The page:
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portable code walkers vs. portable code

    Date: Thu 10 Jul 86 16:43:43-MDT
    As an example of the kind of code walker I had in mind, consider a simple
    cross reference utility, something that traverses a function and keeps
    track of what other functions it calls.  (Perhaps the purpose of the
    utility is to locate references to implementation-specific functions.)
    As long as I know exactly where evaluable code can or can't validly appear,
    I can certainly write this utility in a portable manner, regardless of 
    whether the bits of code it analyzes are portable or not.  However, if 
    every implementation is free to extend the syntax of the language however
    it wants, it would be impossible to write a portable program that checks
    for portable usage!

That is correct.  But observe that an implementation is free to add new data
types, and is free to make those data types mean something to the evaluator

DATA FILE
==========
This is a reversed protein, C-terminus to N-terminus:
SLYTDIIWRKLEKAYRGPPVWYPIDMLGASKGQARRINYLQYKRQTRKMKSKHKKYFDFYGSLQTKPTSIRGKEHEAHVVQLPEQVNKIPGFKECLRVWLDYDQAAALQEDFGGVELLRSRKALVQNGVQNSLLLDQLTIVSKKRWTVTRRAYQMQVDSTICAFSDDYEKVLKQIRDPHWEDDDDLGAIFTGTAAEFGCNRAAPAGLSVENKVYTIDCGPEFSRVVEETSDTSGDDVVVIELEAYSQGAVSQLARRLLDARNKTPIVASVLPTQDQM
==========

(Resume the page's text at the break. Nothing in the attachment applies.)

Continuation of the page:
(see CLtL, pp. 54-55).  For example, I might extend my Common Lisp to
evaluate a vector by evaluating its elements in parallel and returning the
value of just one of them (implemented by choosing the value of whichever
one finishes first).  I might introduce a new data type called a mote that
is written as an Internet host number, an underscore, and a digit sequence
(swiping some of the namespace for potential numbers).  A mote can serve as
an identifier, much like a symbol, but is shared among all processes on the
network and resides in the specified host.  I can let another host know
when I am running ZORK by writing
	(defun zork ()
	  (let (( t))  ;bind mote 569 in host

Indeed, a (portable (code walker)) cannot hope to deal with such extensions.
The intent of LAMBDA-LIST-KEYWORDS was simply to give a code walker a
fighting chance at deciding whether or not something screwy was going on,
and if so, how screwy it could be.